Toyota introduces the new generation of its van duo Noah and Voxy. The family friends present an unusual design and many practical details.
What have we discussed over the past few years about those oversized radiator grilles that BMW serves us as the new brand face in many of its new models?! In this context, polarizing and controversial are still harmless words to describe the design elements and the resulting debates. Other manufacturers are even wilder when it comes to radiator grilles. Any examples? How about the Voyah Dreamer offered in China? Or with Toyota's van duo Noah and Voxy, whose new generation is just being introduced in Japan?
It all started in 2001 with the series in an optically harmless way. Only the third generation, introduced in 2014, raised the bar to a considerable level in terms of grilling, which Noah and Voxy number four now easily top. However, the front views are different: the Noah has three massive crossbars in its mighty front apron, while the Voxy is equipped with filigree slats that end in a wavy honeycomb pattern on the sides. The shape of the lights is also different: on the Noah they are made in one piece, while the Voxy has extremely narrow slits in the upper area and a separate light unit underneath.
Typical minivan design from the A-pillar
The lines of the rest of the body, on the other hand, belong in the "minivan standard" category: Short bonnet, far forward passenger cell, lots of sheet metal around the wheels. For a better all-round view at the front, the triangular windows there are lavishly dimensioned. The only design gimmick on the flanks are curved upper and lower borders of the rear side windows, under which the rails of the electric sliding doors are clearly positioned. At the rear, which is shielded by a roof spoiler, the lights in particular catch the eye. They also differ slightly on the Noah from those on the Voxy.
Toyota's TNGA platform in the GA-C version serves as the technical basis for the two vans. It takes on either the hybrid drive typical of the brand, which works with a 1.8-liter petrol engine and achieves a system output of 140 hp. As an alternative, Toyota offers a 2.0-liter engine, which, however, has to do without electric support and transmits its power of 170 hp to the front wheels via a CVT transmission. Optionally, both the Noah and the Voxy drive all wheels.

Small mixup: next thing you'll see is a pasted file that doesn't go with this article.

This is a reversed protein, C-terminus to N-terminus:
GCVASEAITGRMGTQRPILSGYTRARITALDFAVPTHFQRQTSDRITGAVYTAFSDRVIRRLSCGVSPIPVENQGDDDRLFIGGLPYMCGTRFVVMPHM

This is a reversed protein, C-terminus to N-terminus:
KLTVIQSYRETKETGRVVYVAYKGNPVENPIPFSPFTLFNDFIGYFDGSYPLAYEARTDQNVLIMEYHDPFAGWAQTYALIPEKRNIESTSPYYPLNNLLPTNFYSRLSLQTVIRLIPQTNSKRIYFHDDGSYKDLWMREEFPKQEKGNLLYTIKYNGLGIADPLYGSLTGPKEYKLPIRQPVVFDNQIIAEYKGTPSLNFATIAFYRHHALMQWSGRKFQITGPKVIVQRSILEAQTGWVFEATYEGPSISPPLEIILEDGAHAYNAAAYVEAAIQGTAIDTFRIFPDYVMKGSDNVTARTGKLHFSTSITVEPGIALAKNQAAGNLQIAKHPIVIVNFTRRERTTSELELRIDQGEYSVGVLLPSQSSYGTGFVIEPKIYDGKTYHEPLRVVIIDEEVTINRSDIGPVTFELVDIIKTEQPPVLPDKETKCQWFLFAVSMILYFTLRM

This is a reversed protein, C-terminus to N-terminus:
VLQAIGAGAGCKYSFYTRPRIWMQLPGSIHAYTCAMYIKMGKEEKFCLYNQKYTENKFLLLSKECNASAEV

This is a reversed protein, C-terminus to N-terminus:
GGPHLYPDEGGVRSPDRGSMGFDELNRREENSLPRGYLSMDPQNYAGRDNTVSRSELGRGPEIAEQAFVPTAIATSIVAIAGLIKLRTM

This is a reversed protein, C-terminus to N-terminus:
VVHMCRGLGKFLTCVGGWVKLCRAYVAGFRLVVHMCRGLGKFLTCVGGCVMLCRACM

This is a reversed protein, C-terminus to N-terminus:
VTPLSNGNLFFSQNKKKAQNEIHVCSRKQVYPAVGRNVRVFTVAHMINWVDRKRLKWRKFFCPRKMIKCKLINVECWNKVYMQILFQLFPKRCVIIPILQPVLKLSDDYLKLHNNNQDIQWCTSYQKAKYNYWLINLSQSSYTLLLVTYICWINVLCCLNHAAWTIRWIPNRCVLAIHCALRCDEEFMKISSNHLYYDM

Depending on the interior configuration, the Toyota Noah and Voxy come as seven or eight-seaters. In the second row, the former has two captain's chairs with leg rests and folding tables instead of a three-seater bench that can be folded down in a 60:40 ratio.The rear seats, which can be moved within a range of 70 to 75 centimetres, create additional variability. Compared to the predecessor, the interior should have grown further and have more usable shelves. The same applies to the luggage compartment, under which the interior engineers have accommodated a 104 liter extra compartment. The tailgate is particularly cleverly designed: it can be locked at any angle, which is helpful, for example, when there is little space behind the car.
The cockpit has a decidedly simple design and offers digital instruments as well as an extra control bar for the air conditioning, which is housed between the central touchscreen and the center console, which is set up. The former is either eight or 10.5 inches tall, the latter carries the automatic selector lever. A WLAN interface is mandatory in Toyota vans, and software updates are available over-the-air.
Extensive safety package
Like almost every Toyota model now, the new Noah and Voxy also come with an extensively equipped Safety Sense package. In addition to cars, the forward-facing collision avoidance also recognizes people, bicycles and motorbikes and keeps an eye on the surroundings even when turning. In addition, there is a proactive driving assistant that anticipates the behavior of other road users and takes appropriate evasive action. There is also a lane change, traffic jam and automatic parking assistant, the latter of which can be commanded via smartphone, as well as a front cross traffic warning, a head-up display and many other features, some of which are subject to a surcharge.
In contrast to the European markets, the minivan segment is by no means dead in Japan. Toyota still expects monthly sales figures of 8,100 (Noah) and 5,400 units (Voxy). Production has already started at the Fujimatsu and Motomachi plants. Prices vary between 2.67 million yen (currently the equivalent of 20,430 euros) for the Noah base model X and 3,960,000 yen (30,300 euros).
Toyota's van duo Noah and Voxy are actually as voracious as their front ends suggest. If necessary, it swallows up to eight people and their luggage. At the same time, the available hybrid drive should ensure less thirst. However, all of this only benefits Japanese customers.